Downton Abbey, Series 2 Finale, ITV1 | reviews, news & interviews
Downton Abbey, Series 2 Finale, ITV1
Downton Abbey, Series 2 Finale, ITV1
It doesn't always make much sense, but you can't help loving it
And so the eventful second series surged to a close with a bumper 90-minute edition - or at least it was in a 90-minute slot, generously padded with the commercials battling to scramble aboard the great ship Downton - and we were still left dangling in Mary and Matthew's will-they-won't-they neverland. The show's resemblance to a gargantuan soap which has been telescoped into a handful of Greatest Hits episodes was never greater.
Mary is supposed to be marrying the hard and cynical newspaper tycoon Sir Richard Carlisle (a dish served cold by Iain Glen, [pictured below]), who has charmingly threatened to go public with the "My Night of Lust with Dead Turk" scandal should Lady Mary attempt to bolt at the starting gate. But we also know that the Dowager Countess (Maggie Smith) remains a fervent believer in an eventual Matthew-Mary match, and she doesn't like to be contradicted. Even Matthew's fiancée Lavinia (Zoe Boyle) felt compelled to agree after catching Matt'n'Maz having a crafty snog while waltzing around the Downton foyer as cheap music floated from the gramophone. When the saintly Lavinia was carried off by the Spanish flu epidemic, it looked like a shoo-in.
However, this didn't produce the anticipated result. Instead, a gaunt-looking Matthew (Dan Stevens) was overcome by guilt that he and Mary had killed poor Lavinia by breaking her heart. He gave Mary the bad news as they loitered beside Lavinia's grave. "We're cursed, you and I, and there's nothing to be done about it," he quavered, a caricature of gaslit Edwardian melodrama. "Let's be strong, Mary, and let's accept that this is the end." It looked bleak. Nonetheless, I chose to interpret this as meaning that Julian Fellowes has already written the episode from series three in which the pair finally tie the dynastic knot and seal the problematic Downton succession (Matthew and Mary in happier times, pictured below).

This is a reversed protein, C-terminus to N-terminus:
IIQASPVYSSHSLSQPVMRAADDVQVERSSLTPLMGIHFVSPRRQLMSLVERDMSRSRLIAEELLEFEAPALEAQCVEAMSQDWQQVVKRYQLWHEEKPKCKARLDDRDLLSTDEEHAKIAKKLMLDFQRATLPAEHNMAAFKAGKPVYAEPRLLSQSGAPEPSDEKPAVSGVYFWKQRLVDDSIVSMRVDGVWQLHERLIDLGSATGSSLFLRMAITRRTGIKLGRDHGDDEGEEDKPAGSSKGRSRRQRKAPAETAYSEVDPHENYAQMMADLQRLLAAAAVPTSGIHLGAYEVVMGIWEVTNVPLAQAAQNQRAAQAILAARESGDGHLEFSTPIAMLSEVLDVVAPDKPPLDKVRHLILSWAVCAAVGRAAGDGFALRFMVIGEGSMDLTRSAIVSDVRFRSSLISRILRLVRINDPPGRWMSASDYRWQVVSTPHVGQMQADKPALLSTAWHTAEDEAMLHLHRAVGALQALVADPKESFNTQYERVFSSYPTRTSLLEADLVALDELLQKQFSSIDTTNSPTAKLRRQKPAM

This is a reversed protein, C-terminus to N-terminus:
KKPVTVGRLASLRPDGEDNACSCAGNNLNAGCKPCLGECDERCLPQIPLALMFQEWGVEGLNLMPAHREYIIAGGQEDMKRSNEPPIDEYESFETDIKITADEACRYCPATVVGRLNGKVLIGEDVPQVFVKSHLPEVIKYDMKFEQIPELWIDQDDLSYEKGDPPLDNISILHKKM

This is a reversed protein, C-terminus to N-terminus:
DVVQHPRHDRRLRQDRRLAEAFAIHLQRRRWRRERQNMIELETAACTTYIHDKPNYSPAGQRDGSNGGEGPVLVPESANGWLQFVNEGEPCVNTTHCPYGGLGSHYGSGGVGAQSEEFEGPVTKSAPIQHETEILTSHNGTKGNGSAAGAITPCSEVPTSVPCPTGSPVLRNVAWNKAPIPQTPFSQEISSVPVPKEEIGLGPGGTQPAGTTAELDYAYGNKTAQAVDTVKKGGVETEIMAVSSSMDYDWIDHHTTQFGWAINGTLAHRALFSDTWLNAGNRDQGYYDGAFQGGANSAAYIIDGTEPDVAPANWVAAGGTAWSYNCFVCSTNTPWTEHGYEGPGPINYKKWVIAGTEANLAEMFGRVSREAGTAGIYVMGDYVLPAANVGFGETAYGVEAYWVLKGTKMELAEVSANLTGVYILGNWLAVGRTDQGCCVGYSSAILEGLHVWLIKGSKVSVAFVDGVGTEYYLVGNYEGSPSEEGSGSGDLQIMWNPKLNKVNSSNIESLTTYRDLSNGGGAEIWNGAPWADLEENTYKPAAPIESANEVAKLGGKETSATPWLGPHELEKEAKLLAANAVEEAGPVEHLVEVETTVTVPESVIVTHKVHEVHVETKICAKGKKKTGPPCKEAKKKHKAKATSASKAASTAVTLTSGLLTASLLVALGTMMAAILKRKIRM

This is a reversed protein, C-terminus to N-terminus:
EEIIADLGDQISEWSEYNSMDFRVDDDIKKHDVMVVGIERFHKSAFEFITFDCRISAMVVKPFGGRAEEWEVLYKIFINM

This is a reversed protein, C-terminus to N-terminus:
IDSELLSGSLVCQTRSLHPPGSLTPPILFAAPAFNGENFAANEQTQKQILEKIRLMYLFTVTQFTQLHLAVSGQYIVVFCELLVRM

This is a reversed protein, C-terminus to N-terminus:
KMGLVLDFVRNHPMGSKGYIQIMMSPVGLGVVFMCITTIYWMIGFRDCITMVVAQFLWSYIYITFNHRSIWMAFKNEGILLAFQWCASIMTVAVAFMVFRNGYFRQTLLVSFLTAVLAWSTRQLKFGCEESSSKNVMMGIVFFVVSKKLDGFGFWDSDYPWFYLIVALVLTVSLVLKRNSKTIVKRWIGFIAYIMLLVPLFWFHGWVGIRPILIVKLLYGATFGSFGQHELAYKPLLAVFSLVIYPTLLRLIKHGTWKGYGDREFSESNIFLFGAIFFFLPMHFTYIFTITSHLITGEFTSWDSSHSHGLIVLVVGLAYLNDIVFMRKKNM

The sense that the outwardly stately Downton Abbey was being thrown together in a panic gathered pace as the series progressed, with bundles of new storylines being flung desperately into the boilers to keep the show on the road rather than continuing series one's more measured exploration of character and motivation. For instance, the potentially thermonuclear fallout from Matthew returning paralysed from the Front was never exploited, but simply erased by his miraculous recovery. Likewise the farcical introduction of the mutilated, amnesiac soldier purporting to be Patrick Crawley, Downton's missing heir, who barely lasted an episode before vanishing again.
There was oodles of scope in the black market shenanigans of Thomas the conniving footman, but yet again Fellowes started the hare but failed to shoot the fox, if I may scramble my gentrified metaphors. He tamely brought Thomas back under the Downton roof, despite the fact that his behaviour richly deserved not just the sack but a jail term. We even had Carson the butler telling Mrs Hughes that "it's no good thinking we'll get shot of him now". Because Fellowes needs his pantomime villain, in other words.
Even so, the Earl's mini-affair with Jane the housemaid nearly snatched the Golden Biscuit for silliest subplot. It advanced to the brink of bloomers-ripping scandalum magnatum when the Earl (Hugh Bonneville), in his dressing gown, bumped into Jane in the corridor and pulled her into his bedroom. It took a knock on the door from Mr Bates to bring His amorous Lordship to his senses. Jane has obligingly handed in her notice and resigned without consulting Max Clifford.
Carson, Mrs Hughes and Mrs Patmore the cook could easily form their own breakaway mini-saga, or aga-saga, or Saga-saga given their cumulative age
Not that it hasn't been tough for the Earl, who has been wallowing in a self-indulgent bout of post-war depression. He grew miserable when the Army told him he was too old to fight, his wife Cora barely escaped death by flu, and his daughter Sybil has swanned off to Ireland to marry Branson, the radical chauffeur. "I'm sure Branson has many virtues," the Dowager reassured him. "He's a good driver."
Despite everything, Downton has remained super-watchable through its near-lunatic pace and endearing mix of characters. Carson, Mrs Hughes and Mrs Patmore the cook could easily form their own breakaway mini-saga, or aga-saga, or Saga-saga given their cumulative age. Perhaps Joanne Froggatt's reliably excellent Anna could join them, along with Mr Bates, if he can escape being hanged for murdering his ex-wife. They might not want to invite the bossy Mrs Crawley, but plaudits to Penelope Wilton for being consistently convincing in an often thankless role.
Someone really has to have a quiet word with Michelle Dockery about her portrayal of Lady Mary, though, because you have to do more than just talk in a glassy monotone and stare at people to convey the idea of aristocratic haughtiness. Meanwhile, it's time to start laying in the brandy and mince pies for the Downton Christmas Special.
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